Kenny stuck for words on Rio tickets scandal as minister takes charge
Holidaying Taoiseach is happy to let Ross take the heat while Hickey's family demands government help, writes Philip Ryan
Published 28/08/2016 | 02:30
Enda Kenny, who readers will remember is our current Taoiseach, is having a grand old summer holiday. After a tiresome few months at the start of the year, Kenny rang the final Dail bell on July 17 and watched as excited TDs scurried from the chamber back to their constituencies for their annual three-month holiday.
Since then, we haven't heard much from the history-making two-term blue shirt Taoiseach and figurative head of the Fianna Fail-led, sorry, Fine Gael-led minority government.
He spent some time in Killarney, as he regularly does, and came up to Dublin to cheer on Mayo in the GAA Championship. Apart from that, there have been irregular updates on his Twitter profile when Irish Olympians landed medals.
So it seems he has been following the Olympics and he may be aware of the non-athletic events which have been overshadowing the successes of our athletes.
He presumably knows there are two Irish men, one of whom is 71 years old, languishing in a Brazilian jail and facing the real possibility of being charged with ticket touting offences.
He may have even seen the video of Olympic Council of Ireland (OCI) President Pat Hickey being dragged from his hotel room by police. It was a very embarrassing moment for Mr Hickey and for the nation in general. Everyone was talking about it.
That is, everyone except Kenny, who has been happy to sit back and watch Shane Ross grow from a rabble-rousing senator into a responsible government minister as he tackled his first proper controversy. Ross has been a walking lightning rod for the Olympic ticket touting and doping scandals, while the Taoiseach and most of his ministers have been nowhere to be seen.
On Friday, Hickey's family said they wanted to talk to Kenny about his imprisonment. Kenny's spokesman shrugged off reporters with "no comment", and pointed out that Pat Hickey is being offered consular assistance.
There is no handbook on how to react when one of your citizens is arrested in the nip in a foreign country for an offence that isn't a crime at home. This is a scandal like no other. But the political reaction in Ireland has been one of apathy mixed with opportunism.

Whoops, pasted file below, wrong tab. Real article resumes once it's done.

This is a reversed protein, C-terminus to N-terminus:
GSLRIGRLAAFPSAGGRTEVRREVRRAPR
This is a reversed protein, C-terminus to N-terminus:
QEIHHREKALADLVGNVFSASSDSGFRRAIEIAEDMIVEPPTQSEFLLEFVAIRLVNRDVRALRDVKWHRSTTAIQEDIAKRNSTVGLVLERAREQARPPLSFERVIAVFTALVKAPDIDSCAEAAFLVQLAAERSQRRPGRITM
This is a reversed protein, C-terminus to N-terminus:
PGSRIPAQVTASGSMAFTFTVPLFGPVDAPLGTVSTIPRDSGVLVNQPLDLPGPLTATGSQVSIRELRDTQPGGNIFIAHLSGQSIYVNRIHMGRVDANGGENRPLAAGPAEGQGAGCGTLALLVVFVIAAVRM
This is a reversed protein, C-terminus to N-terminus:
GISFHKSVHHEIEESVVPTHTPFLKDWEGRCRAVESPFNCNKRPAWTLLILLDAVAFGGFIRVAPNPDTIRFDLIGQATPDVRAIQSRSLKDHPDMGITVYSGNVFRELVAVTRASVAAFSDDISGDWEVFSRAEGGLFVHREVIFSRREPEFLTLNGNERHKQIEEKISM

Ross had a shaky start as the news broke when he was on holidays, but he seems to have gradually won favour among his Fine Gael colleagues. Before the Sports Minister got involved, it seemed like Noel Rock was the only politician looking for answers. It was only in the last week or so that we've heard from any of our political leaders.
Fianna Fail has gradually awoken from its summer siesta. The party's sport spokesman, Robert Troy, swanned back into the country last Tuesday and took to the airwaves to call for a "speedy conclusion" to the ticketing controversy. "Timing is of the essence," he said, three weeks after the controversy first emerged, when Irish businessman Kevin Mallon was arrested on August 5.
As if Troy's contribution wasn't enough, Fianna Fail leader Micheal Martin then decided to weigh in and condemn the behaviour of the Brazilian police and their treatment of Hickey. Martin said it seemed the presumption of innocence had been "disregarded completely" by Rio police officers, who filmed and then leaked the video of Hickey's arrest.
Some in Fianna Fail questioned his stance, given the lack of public support for the OCI president. It didn't help that his comment came out on the same day police released emails in which Hickey seemed to offer Olympic tickets to the boss of a firm not authorised to sell them.
But it's not just Fianna Fail struggling to keep up with the 100m sprint-like pace of the Olympic tickets debacle. Labour Party leader Brendan Howlin released a statement in which he criticised Shane Ross for being "mysteriously quiet" at the beginning of the controversy, before telling him to "get out of the limelight".
Throughout the fiasco, Sinn Fein has held near daily press conferences. Imelda Munster, Sinn Fein's sports spokeswoman, has treated the press to such insights as this: "We need to get to the bottom of this issue and ensure that it never happens again." Indeed we do.
Other politicians are keeping their heads down and reading with interest the daily plot lines in the salacious Rio tickets mystery.
The annual demand by an eager new TD to have the Dail recalled hasn't even happened this summer. Instead, we have a neat little bow tied around our judge-led inquiry into something that is not illegal here.
This boxes off the pressure on Ross and lets him claim to have taken action - just like a real minister would.
Kenny can keep working on his memoirs, play golf or slip into his Lycra and go for a spin on his racer. And sure, Fianna Fail and the rest of them don't know what to be thinking or saying, so they'll be fine too.
Meanwhile, there are two men, whom we must presume innocent until proven guilty. Hickey's family want Kenny to get involved. They are worried about his health and are concerned he will not get a fair trial in Brazil.
With the controversy showing no signs of abating, it is now time the Taoiseach showed some leadership.